And here is the other irony, which I see happening again and again. The liberal, who assumes his / her moral superiority in assuming the superior moral insight of their own autonomous moral conscience (which “heroically” defies the Bible) is itself wholly dependent on what the Bible created in the first place. We live in a world where parents and fathers do not kill their own offspring. This did not pop into place the moment we declared our own Cartesian independence, but was created by the Old Testament Law in the first place.
Hence, so often what strikes us as odd, strange, incoherent, in the text of the Bible, is really, when more deeply understood, the very foundation of wonderful, new insight.
(1) “The process of explaining away deviations is in fact quite indispensable to the daily routine of research. In my laboratory I find the laws of nature formally contradicted at every hour, but I explain this away by the assumption of experimental error. I know that this may cause me one day to explain away a fundamentally new phenomenon and to miss a great discovery. Such things have often happened in the history of science, Yet I shall continue to explain away my odd results, for if every anomaly observed in my laboratory were taken at its face value, research would instantly degenerate into a wild-goose chase after imaginary fundamental novelties.” (lecture III of Science Faith and Society)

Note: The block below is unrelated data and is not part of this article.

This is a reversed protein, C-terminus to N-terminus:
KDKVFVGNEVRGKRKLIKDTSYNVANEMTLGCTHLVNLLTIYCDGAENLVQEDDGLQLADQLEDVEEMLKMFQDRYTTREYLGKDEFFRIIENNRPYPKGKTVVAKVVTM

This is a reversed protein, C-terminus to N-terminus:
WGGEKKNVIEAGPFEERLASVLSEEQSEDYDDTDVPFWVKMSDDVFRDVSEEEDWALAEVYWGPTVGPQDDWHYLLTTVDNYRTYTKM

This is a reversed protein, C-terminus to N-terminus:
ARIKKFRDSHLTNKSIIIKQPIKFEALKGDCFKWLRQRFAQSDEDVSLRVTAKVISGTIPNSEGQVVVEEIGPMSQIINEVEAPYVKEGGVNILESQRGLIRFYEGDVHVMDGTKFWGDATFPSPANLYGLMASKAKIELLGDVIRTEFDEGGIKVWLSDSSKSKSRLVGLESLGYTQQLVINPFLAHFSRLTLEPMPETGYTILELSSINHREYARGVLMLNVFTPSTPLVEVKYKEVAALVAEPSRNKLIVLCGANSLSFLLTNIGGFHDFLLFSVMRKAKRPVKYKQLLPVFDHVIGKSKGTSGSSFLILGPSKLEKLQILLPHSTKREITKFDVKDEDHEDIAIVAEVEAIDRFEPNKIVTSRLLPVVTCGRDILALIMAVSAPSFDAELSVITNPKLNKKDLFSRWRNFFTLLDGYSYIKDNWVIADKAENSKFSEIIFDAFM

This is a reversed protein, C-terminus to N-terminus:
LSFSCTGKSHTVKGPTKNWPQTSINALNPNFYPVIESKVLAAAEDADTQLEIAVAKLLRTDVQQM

(2) What one observes in both science and theology is a non-vicious circle of demonstration. In science, uniformity of nature and the rationality of the cosmos, and in theology, inerrancy and infallibility are not empirically demonstrable. However, “subordinate” demonstration is possible. With every fresh triumph of science in giving a new rational explanation to what appears to be contradictory, greater confidence is gained in believing the a-priori axioms. The same is true with the Bible. The more one finds the Bible giving coherent explanation to what previously had appeared an irrational world, or as deeper coherence is demonstrated in what previously appeared odd and contradictory, the more ones confidence in the truth of the doctrines of inerrancy and infallibility is strengthened. Some reconciliations are so wonderful and remarkable that they constitute veritable “ah haaa” moments. They are the very foundation of “fun.”
“Fun” is given up when one surrenders and loses ones courage. One is then thrown back to myth, superstition and magic.